My father is dying, and I am haggard with grief and exhaustion. Over a month of frantically arranging child care, driving to the ICU in the middle of the night, fighting to protect my Dad from neglect and malpractice, chasing case managers, begging doctors, negotiating with nurses, sensitive, depleting, agonizing family debates about hospice and DNR, and hour after hour sitting and holding my Dad’s hand, singing, comforting, soothing, reassuring. Washing his face. Massaging salve into his feet and legs. Continually checking to see if he is too cold, too warm, in pain, breathing ok. Weeping as I drive home through snow and rain and dark, watching car accidents happen just one lane over, trying to soothe my frazzled and anxious little children, support my husband in his degree program, and not lose my own career entirely.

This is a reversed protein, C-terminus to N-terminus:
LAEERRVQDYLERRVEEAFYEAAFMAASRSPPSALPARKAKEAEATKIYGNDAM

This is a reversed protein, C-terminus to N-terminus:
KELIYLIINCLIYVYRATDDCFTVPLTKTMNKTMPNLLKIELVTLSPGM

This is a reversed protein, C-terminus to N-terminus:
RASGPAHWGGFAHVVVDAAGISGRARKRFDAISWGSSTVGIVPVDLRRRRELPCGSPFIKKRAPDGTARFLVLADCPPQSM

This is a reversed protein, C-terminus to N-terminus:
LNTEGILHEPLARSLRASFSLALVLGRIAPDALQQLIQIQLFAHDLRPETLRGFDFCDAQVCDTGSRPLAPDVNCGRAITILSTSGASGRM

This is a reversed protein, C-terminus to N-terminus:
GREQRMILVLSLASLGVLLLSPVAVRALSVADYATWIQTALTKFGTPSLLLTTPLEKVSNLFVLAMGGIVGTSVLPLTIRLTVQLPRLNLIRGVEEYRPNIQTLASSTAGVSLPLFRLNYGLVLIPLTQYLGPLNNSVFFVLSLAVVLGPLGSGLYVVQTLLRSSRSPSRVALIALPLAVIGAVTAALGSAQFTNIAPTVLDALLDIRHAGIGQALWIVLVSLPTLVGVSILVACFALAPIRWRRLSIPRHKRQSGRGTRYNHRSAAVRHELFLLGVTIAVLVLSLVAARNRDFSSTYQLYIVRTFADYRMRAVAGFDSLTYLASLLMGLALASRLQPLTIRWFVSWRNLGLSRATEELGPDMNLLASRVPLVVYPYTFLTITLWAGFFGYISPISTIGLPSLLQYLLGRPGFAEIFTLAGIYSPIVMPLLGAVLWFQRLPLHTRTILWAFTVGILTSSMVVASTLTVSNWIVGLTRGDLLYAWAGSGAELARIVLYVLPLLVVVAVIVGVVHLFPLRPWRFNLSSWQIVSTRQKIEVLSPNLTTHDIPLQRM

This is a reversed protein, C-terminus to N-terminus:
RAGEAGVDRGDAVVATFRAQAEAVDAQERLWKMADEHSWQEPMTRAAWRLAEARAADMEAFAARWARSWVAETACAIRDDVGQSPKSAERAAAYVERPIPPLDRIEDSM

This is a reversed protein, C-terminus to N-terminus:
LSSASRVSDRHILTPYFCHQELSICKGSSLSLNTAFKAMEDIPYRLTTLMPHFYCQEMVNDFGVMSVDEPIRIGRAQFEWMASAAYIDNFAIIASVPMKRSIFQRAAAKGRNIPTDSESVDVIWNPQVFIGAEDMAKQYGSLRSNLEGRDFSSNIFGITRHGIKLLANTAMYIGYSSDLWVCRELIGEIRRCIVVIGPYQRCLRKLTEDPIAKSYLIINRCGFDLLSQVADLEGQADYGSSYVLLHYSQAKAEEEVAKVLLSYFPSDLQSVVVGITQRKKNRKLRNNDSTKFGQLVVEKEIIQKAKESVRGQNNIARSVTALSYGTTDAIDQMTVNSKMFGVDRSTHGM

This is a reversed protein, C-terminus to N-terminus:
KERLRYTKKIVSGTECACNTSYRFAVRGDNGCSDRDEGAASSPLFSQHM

So when my daughter asked me, “Mummy, why does Grampy have to die?”…

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Posted in Faith Groups and VAWG, One Billion Rising, Raising Awareness of VAWG, Reclaiming Yourself from Domestic Abuse

Valentine’s Day, V-Day and One Billion Rising

14th February is associated with red roses, love hearts, and romance, together with the marketing of Valentine’s cards, and special romantic meals.  The myth of romantic love continues unabated in 2018, and young folk follow this tradition because that’s what we’ve always done.  Warm fuzzy feelings of romance and a perfect future abound; no-one enters into a long term intimate partnership expecting it to fail – but fail it frequently does.

1 in 4 women in the UK will experience intimate partner violence at some point in their lives, and, yes, some women are violent, but not to the extent male violence dominates our culture, and, clearly, not all men are violent toward their parners.

The subjugation of women has been a dominant cultural theme throughout the world for millenia.  In this month (February 2018) when we celebrate women over 30, and householders, winning their battle for the vote, we can see that women still have a long way to go to be treated as equals in our society.  From equal pay, to equal responsibility for caring duties in families, women still need to campaign to have our human rights upheld and applied.